NPX : Node.js Package Runner
If you have been using NPM and have version 5.2.0 or higher installed on your machine, you have likely noticed a command called “npx.” If you have ever used create-react-app to initialize a react application, you may have used npx to run this command. It is not uncommon for developers to use npx without really knowing what exactly it means. In this blog, we will look into all nuances associated with npx, the Node.js package runner.
There exists a lot of confusion between NPM and NPX, you can read about the difference between the two here.
What is npx?
NPX is a utility that complements the experience of using packages from the npm registry.
Just as npm makes it simple to install and manage dependencies hosted on the registry, npx makes it simple to utilize CLI(Command Line Interface) tools and other executables hosted on the registry.
On all npm versions above, 5.2.0 npx is preinstalled, but you can check if you have npx installed or not by running the following command.
// This command checks for the version of NPX installed on your computer.
In case this throws an error and does not show the version; you can install NPX using NPM like this:
// This command uses NPM to install npx globally.
npm install -g npx
The primary use case of NPX is when we need to use a particular package just once. In such cases, first installing it and then executing it becomes a very redundant task. This is why NPX is a powerful tool.
NPX is extremely useful because it considerably simplifies various previously difficult tasks to accomplish with ordinary NPM. These are discussed below in great detail.
Executing One-Off Commands
You may have encountered a situation where you wanted to run a command just once. It may have been so because that is all the utility of that command is, like create-react-app, or maybe because you wanted to try a nifty new CLI. It is incredibly redundant first to install these commands globally and then use them in such cases. It is in these situations that NPX's true powers are unleashed. Given below is an example of using the fun command "cowsay." Cowsay is a command which prints a cow saying whatever argument you pass in the command.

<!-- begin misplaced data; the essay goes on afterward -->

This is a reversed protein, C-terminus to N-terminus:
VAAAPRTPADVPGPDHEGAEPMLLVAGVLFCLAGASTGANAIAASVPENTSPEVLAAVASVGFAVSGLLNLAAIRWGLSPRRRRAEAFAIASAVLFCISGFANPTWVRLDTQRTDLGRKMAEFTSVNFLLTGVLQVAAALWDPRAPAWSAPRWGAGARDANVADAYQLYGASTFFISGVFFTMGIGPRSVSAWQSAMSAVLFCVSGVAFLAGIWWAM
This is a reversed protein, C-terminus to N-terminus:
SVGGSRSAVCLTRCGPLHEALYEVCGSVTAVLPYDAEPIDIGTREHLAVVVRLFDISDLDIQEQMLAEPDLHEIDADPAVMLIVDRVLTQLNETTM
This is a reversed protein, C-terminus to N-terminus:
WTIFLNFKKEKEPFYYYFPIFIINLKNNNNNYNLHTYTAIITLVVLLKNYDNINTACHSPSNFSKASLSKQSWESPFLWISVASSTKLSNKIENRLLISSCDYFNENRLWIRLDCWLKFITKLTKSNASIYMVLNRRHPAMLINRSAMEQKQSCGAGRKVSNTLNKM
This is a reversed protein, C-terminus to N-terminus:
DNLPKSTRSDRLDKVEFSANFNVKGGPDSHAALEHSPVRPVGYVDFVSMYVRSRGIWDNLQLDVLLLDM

Without NPX, we would have to install cowsay globally using NPM to be able to use it, as shown below:
Installing cowsay globally
If we try using the command without installing it, we would only receive an error message:
Using NPX, we can avoid all of this and simply use the command cowsay without installing it globally.
Using NPX to run the cowsay command.
The above example shows how NPX lets us use the command without installing it. NPX just installs it in the local cache of the bash.
Using Different Versions of Packages
Sometimes we may need to use specific functionalities from previous versions of various tools, packages, and dependencies for our project. The solution to this problem could be updating the package version installed globally using npm, but this is not the best possible way out. The issue with using this technique is that we may not want to permanently change the version and only need it once or twice. Updating the versions again and again for specific uses is a redundant way to work with things. Here again, NPX gives an elegant solution.
NPX allows us to use specific versions of packages as well. The syntax for that is npx package@version.
Run Arbitrary Code Snippets Directly
A limitation of the node package manager is that its functionalities are limited to the NPM registry. NPX, on the other hand, does not restrict you to the NPM registry. Using NPX, we can directly run code snippets just by specifying their URLs. This is very useful if we want to try Gists from Github.
An example of this can be:
Frequently Asked Questions
- What are some of NPX’s most commonly used features?
Though in this blog, we have used fun examples like cowsay to learn about NPX, NPX is widely used to initialize React projects using create-react-app. It is even used to initialize Vue projects.
- What happens if we use NPX to run locally installed commands?
In such cases, running NPX automatically finds the package in the node_modules folder, and we do not have to specify the path by finding it manually.
In this blog, we learned about NPX, the Node JS package runner. We looked at its various uses and how to use npx to make our development environment more efficient. To sum it up, we can summarise that there are two broad practical uses of npx:
- Using packages without installing them
- Using different versions of packages